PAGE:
Joseph Breck in his Breck’s Book of Flowers, 1851, admired the China Aster: “The varieties are now very numerous, and possess exceeding beauty, some of them being almost as large as a small Dahlia, and much more graceful.”

Breck warned against letting the asters “degenerate in to inferior flowers,” and recommended sowing the seeds in May, “in patches,” and transplanting them to “a bed well prepared the last of June.” It may be that Evelina was transplanting the seedlings a little early.  Time would tell.

* Image from edenbrothers.com


April 19, 1851





April 19  Harriet and her children came from Pittsburgh this

morning, came by the way of Stonington to Mansfield

and got someone to bring them.  It s too bad we did

not send for them, but Father thought the storm

might prevent their coming  Called in to see them this

afternoon.  Harriet does not look near as well

as she did before she went.  Augustus went to Boston

& Mr Ames  Tolerably pleasant


The youngest offspring of Old Oliver and Susannah Ames came back to town today.  Harriett (Ames) Mitchell, all of 31 years old, traveled by rail from Pittsburgh to Easton, finding her own way from the station in nearby Mansfield. (The railroad had not yet been built to North Easton.) In tow were her three children, Frank Ames Mitchell, John Ames Mitchell, and Anna Mitchell, aged 9, 6, and not quite 4, respectively. Given the rigors of traveling a long distance on a train with small children, it’s little wonder that Harriett did “not look near as well as she did before she went.”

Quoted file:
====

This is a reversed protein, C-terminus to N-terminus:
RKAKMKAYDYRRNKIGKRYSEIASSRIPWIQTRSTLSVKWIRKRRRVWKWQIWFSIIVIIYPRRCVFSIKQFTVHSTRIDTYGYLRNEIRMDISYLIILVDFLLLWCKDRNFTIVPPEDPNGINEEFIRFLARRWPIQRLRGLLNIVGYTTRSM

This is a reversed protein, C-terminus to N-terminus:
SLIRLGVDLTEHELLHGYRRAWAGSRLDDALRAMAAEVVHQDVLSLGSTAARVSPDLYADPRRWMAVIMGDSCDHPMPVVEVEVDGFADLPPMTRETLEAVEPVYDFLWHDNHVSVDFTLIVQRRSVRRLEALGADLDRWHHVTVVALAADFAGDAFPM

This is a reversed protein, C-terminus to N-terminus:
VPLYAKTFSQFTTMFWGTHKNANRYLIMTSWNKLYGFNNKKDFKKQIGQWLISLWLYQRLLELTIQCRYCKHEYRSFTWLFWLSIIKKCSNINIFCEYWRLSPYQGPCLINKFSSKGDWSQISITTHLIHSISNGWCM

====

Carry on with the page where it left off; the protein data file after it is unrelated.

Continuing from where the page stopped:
Weather and travel conditions aside, the question is why Harriett returned home and left her husband, Asa Mitchell, behind. We know only a little about Asa Mitchell. He was a member of the well-regarded Mitchell family of Bridgewater. A coal dealer, he had recently moved west from Cambridge to Pittsburgh, Erie or someplace in Pennsylvania.  His employment seemed unsettled, and perhaps was driven by the vagaries of the coal industry.

Asa and Harriett had been married for eleven years and, like any of the Ames marriages, we can only conjecture what their relationship was like. We do know that Harriett and their children spent many months away from Asa, eventually staying in a house in Bridgewater that Old Oliver obtained for her. Asa spent some time there, too, but by 1867 he was an inmate at the Taunton Insane Asylum, where his expenses were met by Oliver Jr. We don’t know what his mental illness was; it may have been as debilitating as senility, as sudden as brain trauma or as complicated – and untreatable then – as schizophrenia or bipolar disease.  His condition would erase him from Harriett’s life and, by extension, the lives of his children. He died in June, 1877 in Taunton.

So on this cloudy day, with the “wind north east and cold,” and an uncertain future in front of her, Harriett brought her children home and was made welcome. She and her older sister Sarah Witherell were close and, no doubt, were glad to see each other.

* Leslie’s, 1878